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Exposure to household air pollution from using wood or coal for cooking and heating is associated with higher risk of death from heart attack and stroke, according to new research published in the Journal of the American Medical Association (JAMA).

Household air pollution linked to cardiovascular disease risk.jpg

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Around three billion people worldwide use solid fuels (e.g. coal, wood, charcoal and crop wastes) to cook and to heat their homes. When burnt, these fuels produce smoke that contains a very high concentration of fine particles (known as PM2.5) and other harmful substances, especially in houses without adequate ventilation.

It is estimated that worldwide about 2.5 million deaths in 2016 were related to the resulting household air pollution. In China, despite rapid urbanisation in recent decades, about one in three people still rely heavily on solid fuels, mostly coal and wood, for domestic purposes. The health impact of household air pollution on the Chinese population is therefore believed to be substantial, but previous research has not provided concrete evidence.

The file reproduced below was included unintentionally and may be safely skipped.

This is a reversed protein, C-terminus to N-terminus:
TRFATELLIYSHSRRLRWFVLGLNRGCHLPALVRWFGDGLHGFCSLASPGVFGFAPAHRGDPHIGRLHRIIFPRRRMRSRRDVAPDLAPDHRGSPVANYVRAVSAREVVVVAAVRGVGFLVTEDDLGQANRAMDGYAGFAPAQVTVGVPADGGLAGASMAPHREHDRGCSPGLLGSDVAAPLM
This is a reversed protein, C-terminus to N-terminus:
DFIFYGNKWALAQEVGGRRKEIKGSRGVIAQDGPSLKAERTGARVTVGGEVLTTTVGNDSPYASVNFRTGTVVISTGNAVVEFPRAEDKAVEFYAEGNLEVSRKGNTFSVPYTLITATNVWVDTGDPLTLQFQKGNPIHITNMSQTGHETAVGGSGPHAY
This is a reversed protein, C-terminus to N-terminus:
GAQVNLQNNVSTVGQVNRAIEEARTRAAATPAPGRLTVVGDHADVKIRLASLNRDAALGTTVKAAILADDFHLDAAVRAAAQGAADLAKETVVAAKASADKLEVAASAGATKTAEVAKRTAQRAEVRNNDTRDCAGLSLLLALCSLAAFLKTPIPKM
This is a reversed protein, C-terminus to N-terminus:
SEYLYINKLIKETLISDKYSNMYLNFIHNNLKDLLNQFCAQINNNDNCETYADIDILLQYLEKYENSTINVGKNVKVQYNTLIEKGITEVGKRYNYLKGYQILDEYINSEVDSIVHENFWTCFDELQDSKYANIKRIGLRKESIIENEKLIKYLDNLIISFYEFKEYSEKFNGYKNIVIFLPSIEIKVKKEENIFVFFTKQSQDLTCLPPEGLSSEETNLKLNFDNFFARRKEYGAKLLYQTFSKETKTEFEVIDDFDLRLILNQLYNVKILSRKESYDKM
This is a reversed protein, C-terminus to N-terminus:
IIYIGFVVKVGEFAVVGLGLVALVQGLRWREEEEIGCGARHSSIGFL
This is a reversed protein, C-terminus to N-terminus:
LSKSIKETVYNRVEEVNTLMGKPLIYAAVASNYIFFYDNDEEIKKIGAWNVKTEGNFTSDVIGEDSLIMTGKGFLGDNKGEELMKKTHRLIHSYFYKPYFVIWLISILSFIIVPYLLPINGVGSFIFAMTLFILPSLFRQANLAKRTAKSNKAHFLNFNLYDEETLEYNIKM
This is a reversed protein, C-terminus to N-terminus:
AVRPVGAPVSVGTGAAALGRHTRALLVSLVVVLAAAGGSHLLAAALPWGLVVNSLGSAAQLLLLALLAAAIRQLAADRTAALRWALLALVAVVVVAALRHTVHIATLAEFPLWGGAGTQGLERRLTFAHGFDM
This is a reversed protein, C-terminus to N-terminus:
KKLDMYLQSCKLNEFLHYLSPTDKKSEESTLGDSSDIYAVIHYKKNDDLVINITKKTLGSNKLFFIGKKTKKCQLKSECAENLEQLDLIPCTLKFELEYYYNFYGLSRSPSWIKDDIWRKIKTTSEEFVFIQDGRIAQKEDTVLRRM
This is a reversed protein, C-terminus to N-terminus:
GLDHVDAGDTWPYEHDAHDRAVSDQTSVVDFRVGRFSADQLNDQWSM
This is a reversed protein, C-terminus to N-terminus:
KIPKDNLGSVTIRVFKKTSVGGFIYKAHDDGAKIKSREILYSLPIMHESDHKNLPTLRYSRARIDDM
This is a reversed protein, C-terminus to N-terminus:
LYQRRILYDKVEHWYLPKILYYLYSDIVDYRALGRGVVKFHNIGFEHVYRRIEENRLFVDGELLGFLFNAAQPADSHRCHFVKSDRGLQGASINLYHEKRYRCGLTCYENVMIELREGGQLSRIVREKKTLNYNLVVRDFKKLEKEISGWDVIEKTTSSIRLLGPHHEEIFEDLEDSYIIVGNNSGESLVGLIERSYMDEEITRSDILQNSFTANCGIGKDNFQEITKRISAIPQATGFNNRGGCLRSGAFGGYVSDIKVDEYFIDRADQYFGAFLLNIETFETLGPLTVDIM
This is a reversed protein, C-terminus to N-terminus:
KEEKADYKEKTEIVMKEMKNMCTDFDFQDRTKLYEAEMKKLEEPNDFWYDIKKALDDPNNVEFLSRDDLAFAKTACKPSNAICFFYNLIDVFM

Researchers from the University of Oxford, Huazhong University of Science and Technology, the Chinese Academy of Medical Sciences, and Peking University in China have studied the association of the long-term use of solid fuels for cooking and heating with the risk of death from cardiovascular disease in a large study of 271,000 residents in five rural areas in China.

Find out more (University of Oxford website)